Originally, the responsibility of Cybertron Philippines was limited to running the program. But because of what this idiot did, Toy Kingdom management asked us to help distribute the items. Guidelines were simple. Everyone should have a fair chance of getting at least one hard to find collectible... and the distribution process should be as orderly and peaceful as possible... and the rest is history.
The HTF figs went to the distribution table/area so that everyone will have a fair chance in getting them... and the unwanted figs went to the pegs.
You should also know that product launches (like the Hasbro Grand Toy Fair) are very common. These events serves as venue for launching new stocks, new product lines and/or major restocks... nothing special or uncommon about it.
Lastly, please see the case assortment part of my post in the first article.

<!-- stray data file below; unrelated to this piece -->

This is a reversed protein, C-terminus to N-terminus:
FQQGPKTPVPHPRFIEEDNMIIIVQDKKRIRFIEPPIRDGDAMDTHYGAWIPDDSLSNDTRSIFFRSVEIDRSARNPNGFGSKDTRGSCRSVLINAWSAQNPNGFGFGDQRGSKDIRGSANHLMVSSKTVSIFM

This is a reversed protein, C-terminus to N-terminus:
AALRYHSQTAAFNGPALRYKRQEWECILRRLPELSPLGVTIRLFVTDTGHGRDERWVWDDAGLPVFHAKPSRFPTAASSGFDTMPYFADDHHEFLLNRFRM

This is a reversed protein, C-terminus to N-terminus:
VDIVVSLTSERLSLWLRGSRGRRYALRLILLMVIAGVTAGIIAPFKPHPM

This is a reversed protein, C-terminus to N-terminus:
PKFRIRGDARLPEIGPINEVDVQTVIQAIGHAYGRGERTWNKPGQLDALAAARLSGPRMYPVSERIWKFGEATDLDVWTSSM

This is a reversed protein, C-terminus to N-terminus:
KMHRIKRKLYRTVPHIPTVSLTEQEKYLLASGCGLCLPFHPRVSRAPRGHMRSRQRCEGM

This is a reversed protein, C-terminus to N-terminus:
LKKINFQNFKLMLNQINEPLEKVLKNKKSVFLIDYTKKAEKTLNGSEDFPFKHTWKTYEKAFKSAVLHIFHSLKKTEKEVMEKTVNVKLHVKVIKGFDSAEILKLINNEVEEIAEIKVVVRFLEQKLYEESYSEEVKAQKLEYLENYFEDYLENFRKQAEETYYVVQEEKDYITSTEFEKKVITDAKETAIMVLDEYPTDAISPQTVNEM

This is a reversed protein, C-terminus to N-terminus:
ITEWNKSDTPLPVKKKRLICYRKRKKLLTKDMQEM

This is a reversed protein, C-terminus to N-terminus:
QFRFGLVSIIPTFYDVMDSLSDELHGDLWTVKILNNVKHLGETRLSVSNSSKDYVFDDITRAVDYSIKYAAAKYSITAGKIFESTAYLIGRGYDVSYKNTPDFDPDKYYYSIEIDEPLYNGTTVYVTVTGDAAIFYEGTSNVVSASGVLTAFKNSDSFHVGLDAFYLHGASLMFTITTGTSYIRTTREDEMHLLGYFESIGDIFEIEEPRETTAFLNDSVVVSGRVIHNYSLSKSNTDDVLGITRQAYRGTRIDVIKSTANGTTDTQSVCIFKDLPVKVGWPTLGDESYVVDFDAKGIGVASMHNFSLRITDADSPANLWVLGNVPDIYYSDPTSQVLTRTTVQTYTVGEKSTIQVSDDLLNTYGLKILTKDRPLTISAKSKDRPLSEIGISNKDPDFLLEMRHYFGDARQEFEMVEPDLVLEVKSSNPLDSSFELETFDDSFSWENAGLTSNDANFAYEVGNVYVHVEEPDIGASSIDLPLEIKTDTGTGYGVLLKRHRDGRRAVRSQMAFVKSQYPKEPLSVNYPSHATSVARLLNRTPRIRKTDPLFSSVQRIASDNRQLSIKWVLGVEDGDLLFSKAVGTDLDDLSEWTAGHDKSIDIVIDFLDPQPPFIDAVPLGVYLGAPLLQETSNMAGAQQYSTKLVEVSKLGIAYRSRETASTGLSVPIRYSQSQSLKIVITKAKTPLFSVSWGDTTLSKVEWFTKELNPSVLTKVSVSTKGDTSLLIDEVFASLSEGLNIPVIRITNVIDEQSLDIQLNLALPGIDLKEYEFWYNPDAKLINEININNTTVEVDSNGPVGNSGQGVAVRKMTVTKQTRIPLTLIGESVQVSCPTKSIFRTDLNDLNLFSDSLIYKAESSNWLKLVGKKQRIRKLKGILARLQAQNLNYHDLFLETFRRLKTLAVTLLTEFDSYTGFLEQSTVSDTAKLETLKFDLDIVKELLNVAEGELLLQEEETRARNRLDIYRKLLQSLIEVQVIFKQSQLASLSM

Here's a sample assortment courtesy of BBTS
G.I. Joe Wave 9 - Case of 8 Figures
- 1x Hawk
- 1x Bazooka
- 1x Barbecue
- 1x Ninja-Ku Leader Storm Shadow
- 1x Snow Serpent
- 1x B.A.T.
- 1x Lt. Torpedo
- 1x Wild Bill
I understand that collectors want to army build BATs. But with this case assortment, you have to understand that there is an equal amount of peg warmers like Ninja Ku, Wild Bill and Torpedo.
Meaning if you want to bring in 1,000 pcs. of BATs so that everyone who wants to army build BATs can easily have access at SRP, the distributor has to order 1,000 cases. If the distributor gives in to your request, it means that they also have to sell 1,000 pcs of Ninja Ku, 1,000 pcs. of Torpedo and 1,000 pcs. of Wild Bill. I seriously think this is feasible?
Is there a monopoly over distribution of Hasbro products here in the Philippines?
I don't know what kind of license Playkit has. But I would bet it's an exclusive distributorship license.
I believe they are just lenient on other stores... that is why there are no cease and desist orders that are passed around. This is another good reason why we should thank Playkit.
I know for a fact that one distributor already started dishing out cease and desist orders for their product lines. Specialty shops in Greenhills and Alabang received stern letters from this distributor’s lawyers.
Why are there so many recolors?